[Listener 聽你說] "The New Direction of the Return of My Heart"

Photo provided by Wu, Pei-Zhen
Photo provided by Wu, Pei-Zhen
Taiwan Immigrants' Global News Network】Editor/ Tim Wu (吳宗翰)

The website cooperates with [Listner 聽你說] to launch the stories of self-identity or family written by the second-generation immigrants. Through their self-analysis, the interaction between different cultures is more profound and inclusive. [[Listner 聽你說] is a NGO platform that provides free consultation on law and public health for the second-generation immigrants and new immigrants.

This article "The New Direction of the Return of My Heart" was written by the author Ngô Đình Nhi. [Taiwan New Immigrants’ Global News Network] also translated the content of this article into 5 languages including Chinese, English, Vietnamese, Thai and Indonesian.

Author: Wu, Pei-Zhen(Ngô Đình Nhi)

(For the author, the expectation of the Taiwanese family behind the Chinese name made her under a lot of pressure, and the Vietnamese name is full of blessings from the Vietnamese family, so she prefers the Vietnamese name more.)

Photo provided by Wu, Pei-Zhen

My mother comes from Vietnam and my father is a Taiwanese. I am the "second- generation immigrant", which is barely special nowadays.

For me, the uniqueness of my identity opened my diverse perspectives. Fortunately, I didn't encounter too much unkind treatment on the path pf growing up. The most frequently asked question is: "Do you think you are Taiwanese? Or Vietnamese?" As a child, I would always answer without thinking, until an experience that completely changed my mind. When I returned to Vietnam to talk to my family earlier, I used to ask my mother to translate for me to communicate with family members. Later, when I went back to my grandma’s house by myself, my aunt explained to me a vocabulary I didn’t understand, my grandma passed by and said something that had a great impact on me, “She is a Taiwanese now, she doesn’t understand us, so there’s no need to explain to her."

I felt complicated at the moment hearing this. It turns out that my grandmother never treats me as a Vietnamese or a member of a tribe. I decided to learn Vietnamese immediately and start learning it after returning to Taiwan,”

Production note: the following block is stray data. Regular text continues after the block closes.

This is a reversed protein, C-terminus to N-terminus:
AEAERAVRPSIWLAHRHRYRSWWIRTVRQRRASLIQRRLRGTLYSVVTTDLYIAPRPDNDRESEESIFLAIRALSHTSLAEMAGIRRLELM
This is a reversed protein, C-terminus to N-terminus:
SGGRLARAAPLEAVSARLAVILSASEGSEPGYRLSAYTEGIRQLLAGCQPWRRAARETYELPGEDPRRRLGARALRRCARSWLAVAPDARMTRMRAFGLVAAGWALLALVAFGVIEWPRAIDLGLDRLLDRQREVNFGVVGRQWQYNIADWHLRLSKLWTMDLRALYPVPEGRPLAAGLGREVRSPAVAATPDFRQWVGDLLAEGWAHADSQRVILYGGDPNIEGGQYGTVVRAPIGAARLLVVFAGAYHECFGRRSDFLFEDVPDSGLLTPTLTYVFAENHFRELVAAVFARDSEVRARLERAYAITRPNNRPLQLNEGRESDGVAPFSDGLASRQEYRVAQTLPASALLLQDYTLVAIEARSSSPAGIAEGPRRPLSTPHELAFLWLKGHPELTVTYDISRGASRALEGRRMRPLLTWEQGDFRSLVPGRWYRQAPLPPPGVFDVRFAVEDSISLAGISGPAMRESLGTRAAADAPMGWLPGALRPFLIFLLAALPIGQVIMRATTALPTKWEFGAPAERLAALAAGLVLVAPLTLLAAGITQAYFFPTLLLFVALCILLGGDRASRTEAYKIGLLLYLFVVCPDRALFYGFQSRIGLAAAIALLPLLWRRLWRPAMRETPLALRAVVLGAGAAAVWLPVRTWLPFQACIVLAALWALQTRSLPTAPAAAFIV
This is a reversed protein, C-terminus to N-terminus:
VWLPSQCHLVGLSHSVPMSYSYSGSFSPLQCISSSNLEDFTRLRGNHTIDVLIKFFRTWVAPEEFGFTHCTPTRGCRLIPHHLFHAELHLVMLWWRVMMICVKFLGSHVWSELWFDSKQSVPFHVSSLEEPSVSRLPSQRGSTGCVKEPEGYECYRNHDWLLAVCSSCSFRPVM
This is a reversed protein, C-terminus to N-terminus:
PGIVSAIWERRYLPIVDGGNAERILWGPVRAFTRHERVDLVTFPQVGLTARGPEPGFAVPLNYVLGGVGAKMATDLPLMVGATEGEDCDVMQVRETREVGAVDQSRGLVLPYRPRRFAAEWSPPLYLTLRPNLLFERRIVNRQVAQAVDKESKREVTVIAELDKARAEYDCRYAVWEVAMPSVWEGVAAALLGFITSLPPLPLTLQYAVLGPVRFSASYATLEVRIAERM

In addition to daily conversation with my mother, I often called to chat with family in Vietnam. The learning process was smooth, but also caused a lot of jokes. When I returned to Vietnam the next year, the daily conversations were no longer obstacles.

“Nhi (Wu’s Vietnamese name) is speaking better Vietnamese now, she’s now with us as Vietnamese” said my aunt to grandmother.

I was vigorous, and because of which it occurs to me that I identified as not only the second-generation immigrants in Taiwan but also a Vietnamese.

Photo provided by Wu, Pei-Zhen

Language may quickly bind individuals together. The level of intimacy will rise when you speak the same language as the other one. I'll answer that I'm Taiwanese and Vietnamese when someone asks where I'm from. I have heard of that many of my acquaintances from similar backgrounds said that their families forbade them from learning their mother tongues. However, because of my mother's insistence on speaking Vietnamese with me from a young age, I was able to acquire a feeling of language. I'm appreciative of my mother's choice since it allowed me to pick things up more quickly in the follow-up.

Many people have bizarre understandings to new immigrants and second-generation immigrants. The school once held an allowance of license exam for disadvantaged students, and what astonished me was that it included children of new immigrants. It seems that new immigrants and the second-generation of them are generally regarded to be disadvantaged group by the society. That, in my opinion, explains why second-generation immigrants are hesitant to express their identities. It turns out I haven't been alone for a long time; many people are working hard to change the preconceptions that exist in society, and I am deeply moved by the fact that more and more people are daring to stand out and express who they are. One day, I hope that everyone will be able to defend their identity.

My mother has a big influence on how I grow up, which extends to my habits, food, and even the way I think. I've always been proud of my dual identities and my upbringing in two quite distinct cultures. Since I was very little, my mother has insisted on instilling the Vietnamese culture in me. "Don't forget you are a Vietnamese as well," she continued, "even if you live in Taiwan, but half of the blood in you was given by me."

If you are a human being, there should be no boundaries for me. Today, regardless of my nationality, I may be anyone as long as I have identification on this land. I adore Vietnam, where my mother was born, as well as Taiwan, where I was born. I wouldn't be who I am now without either side.

Author: Wu, Pei-Zhen (Ngô Đình Nhi)

The year of birth: 2001

Current study: Department of Nursing, Asian Eastern University of Science and Technology Department of Nursing (Bachelor degree)

Current job: Nursing staff or long-term care insititution

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